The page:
to the mortal creature, generation [i.e. procreation] is a sort of eternity and immortality,’ [...]; ‘and if, as has been already admitted, love is of the everlasting possession of the good, all men will necessarily desire immortality together with good: Wherefore love is of immortality.Several weeks ago (unfortunately too long ago for the post to still be available online) Dick, a poster at AAR who believes that homosexual relationships are not suitable for inclusion in a romance novel, stated that: ‘I think that, in the case of romance fiction, the relationship of the h/h implies fruition’, i.e. in his opinion the lovers must be a hero and heroine, because homosexual lovers cannot create children together, and there is no possibility that they might do so. His statement did not imply that all romances must include one of those epilogues in which the hero and heroine appear, surrounded by their numerous progeny, but he did think that at the very least by the end of the novel there should be a possibility that the hero and heroine will one day have children together. This is, however, a very literal interpretation of fruitfulness, and one which also excludes older lovers (who were also discussed in the previous blog), the infertile and those who are childless by choice. It seems to me that this focus on children and childbearing could be very upsetting and offensive to many readers of the genre. Certainly a recent article by Lynn Harris, in Glamour magazine examined the emotional consequences for the infertile of a culture in which celebrity pregnancies and births are so prominently discussed and photographed:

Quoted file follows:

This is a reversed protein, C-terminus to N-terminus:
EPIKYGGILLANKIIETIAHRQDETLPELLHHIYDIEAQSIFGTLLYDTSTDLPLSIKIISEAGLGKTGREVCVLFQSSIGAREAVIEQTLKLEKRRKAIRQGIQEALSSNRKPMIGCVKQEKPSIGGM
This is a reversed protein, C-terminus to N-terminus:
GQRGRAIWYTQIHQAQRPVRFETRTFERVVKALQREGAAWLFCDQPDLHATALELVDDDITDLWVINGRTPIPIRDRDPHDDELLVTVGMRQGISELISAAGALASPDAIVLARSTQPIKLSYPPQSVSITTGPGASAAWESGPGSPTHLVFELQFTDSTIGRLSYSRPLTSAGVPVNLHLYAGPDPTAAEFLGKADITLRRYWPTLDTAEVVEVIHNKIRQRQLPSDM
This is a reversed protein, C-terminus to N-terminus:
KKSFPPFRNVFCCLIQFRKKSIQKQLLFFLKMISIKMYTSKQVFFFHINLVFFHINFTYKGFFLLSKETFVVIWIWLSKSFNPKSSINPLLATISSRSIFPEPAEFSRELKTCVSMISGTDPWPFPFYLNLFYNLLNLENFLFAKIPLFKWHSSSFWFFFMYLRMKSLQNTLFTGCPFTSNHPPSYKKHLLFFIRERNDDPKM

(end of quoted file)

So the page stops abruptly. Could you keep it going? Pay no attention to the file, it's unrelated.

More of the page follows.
“What we’re witnessing in our culture is a rampaging, almost hysterical fixation on pregnancy and babies and how having them will transform your life and allow you to reach nirvana,” says Susan J. Douglas, Ph.D., professor of communication studies at the University of Michigan in Ann Arbor and coauthor of The Mommy Myth. “For infertile women, it’s like a giant megaphone of guilt and shame.”Plato's Diotima argues that the offspring of the soul are the more worthy outcome of love:
souls which are pregnant —for there certainly are men who are more creative in their souls than in their bodies—conceive that which is proper for the soul to conceive or contain. And what are these conceptions?—wisdom and virtue in general.I've got a few more ideas about the various roles which children can play in romance, and I'll take a look at them another day, but I wondered how other people felt about children. Are children (i.e. offspring of the hero and heroine, not adopted children, younger siblings etc) an essential part of the HEA in a romance? If not, do you expect to see some growth towards wisdom and virtue (i.e. 'spiritual offspring') in the hero and heroine as a result of their love for each other?